Here’s an excerpt from a discussion I had on the discussion boards of Epidemics, Pandemics and Outbreaks on Coursera. We were discussing the role of the free market in public health during epidemics. Other people said more interesting things, but alas I don’t have permission to copy what they said, so you’re stuck with my boring comment:
The market works for many things, but it does not necessarily result in better public health. This was illustrated in the development and patenting of antiretroviral medicines for HIV. Although they were based in part on publicly gathered/funded information and research, they were priced out of range for uninsured people in the United States and pretty much anyone in the developing world. It took the work of activists, governments and other “non-market” players to make antiretrovirals more widely available.
I don’t view pharma as holding treatments or vaccines for “ransom,” but rather trying to return as much profit as they can to their shareholders. The Framework seeks to balance that factor out by encouraging pharmaceutical companies that benefit from shared information to return some of that benefit (in the form of vaccines that aren’t priced out of accessibility) to the public. The Pandemic Influenza Preparedness Framework from the World Health Organization says:
6.10Access to vaccines in the inter-pandemic period for developing countries
6.10.1 Separately from measures to support the WHO PIP vaccine stockpile set out in section 6.9 above:
(i) Member States should urge influenza vaccine manufacturers to set aside a portion of each production cycle of vaccines for H5N1 and other influenza viruses with human pandemic potential for stockpiling and/or use, as appropriate, by developing countries; and
(ii) Member States should continue to work with each other, with the Director-General and with influenza vaccine manufacturers, with the 20 aim of ensuring that adequate quantities of vaccines for H5N1 and other influenza viruses with human pandemic potential are made available to developing countries at the same time as to developed countries, on the basis of public health risk and needs and at tiered prices (see 6.12 below).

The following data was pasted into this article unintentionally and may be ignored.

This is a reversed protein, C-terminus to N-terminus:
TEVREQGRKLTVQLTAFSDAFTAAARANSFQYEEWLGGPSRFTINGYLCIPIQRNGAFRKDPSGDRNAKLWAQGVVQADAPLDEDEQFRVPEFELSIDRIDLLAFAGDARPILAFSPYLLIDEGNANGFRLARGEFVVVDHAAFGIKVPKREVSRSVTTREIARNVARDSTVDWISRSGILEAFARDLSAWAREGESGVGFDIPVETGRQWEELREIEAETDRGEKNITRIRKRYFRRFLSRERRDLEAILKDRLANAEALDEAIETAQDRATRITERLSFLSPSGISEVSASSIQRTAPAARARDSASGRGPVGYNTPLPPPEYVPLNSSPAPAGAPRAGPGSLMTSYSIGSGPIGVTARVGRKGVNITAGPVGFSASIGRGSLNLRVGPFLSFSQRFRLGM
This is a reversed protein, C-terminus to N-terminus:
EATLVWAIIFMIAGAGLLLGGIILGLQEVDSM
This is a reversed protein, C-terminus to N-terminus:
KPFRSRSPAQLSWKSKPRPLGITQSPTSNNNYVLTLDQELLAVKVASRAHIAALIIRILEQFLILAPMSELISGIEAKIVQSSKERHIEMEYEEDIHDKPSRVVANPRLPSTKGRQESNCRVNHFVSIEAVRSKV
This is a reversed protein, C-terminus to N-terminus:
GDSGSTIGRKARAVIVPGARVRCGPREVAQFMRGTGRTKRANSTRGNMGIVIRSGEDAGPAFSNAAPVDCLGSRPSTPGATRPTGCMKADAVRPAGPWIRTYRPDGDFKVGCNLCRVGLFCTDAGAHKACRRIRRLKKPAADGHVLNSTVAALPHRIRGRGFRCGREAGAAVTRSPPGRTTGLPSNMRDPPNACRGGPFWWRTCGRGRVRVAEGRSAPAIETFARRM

6.11Access to pandemic influenza vaccines
6.11.1 Member States should urge vaccine manufacturers to set aside a portion of each production cycle of pandemic influenza vaccine for use by developing countries; and
6.11.2 The Director-General, consulting Member States and the Advisory Group, will convene an expert group to continue to develop international mechanisms, including existing ones, for the production and distribution of influenza vaccines on the basis of public health risk and needs during a pandemic, for consideration by the World Health Assembly in 2010.
6.12 Tiered pricing
As a measure to improve the affordability for developing countries of pandemic influenza vaccines and vaccines for H5N1 and other influenza viruses with human pandemic potential, and antivirals, Member States should urge influenza vaccine and antiviral manufacturers individually to implement tiered pricing for these vaccines and antivirals. As part of this approach, influenza vaccine and antiviral manufacturers individually should be urged to consider the income level of the country, and negotiate with the national authorities of the recipient country, in arriving at the price to be applied in the private and public markets of each country. In this context the vulnerability of the least developed countries should be taken into account.
By the way, Epidemics, Pandemics and Outbreaks is a decent course overall, though I got a little bored in week 3 and would have preferred a stronger medical focus. Although it’s already started, none of the deadlines for quizzes have come around yet, so it’s not too late to sign up. It’s a fairly light workload and could easily be completed in a week with an hour or two of commitment each day, though of course you’d get more out of it by spending more time and doing the optional assignments in addition to the required ones.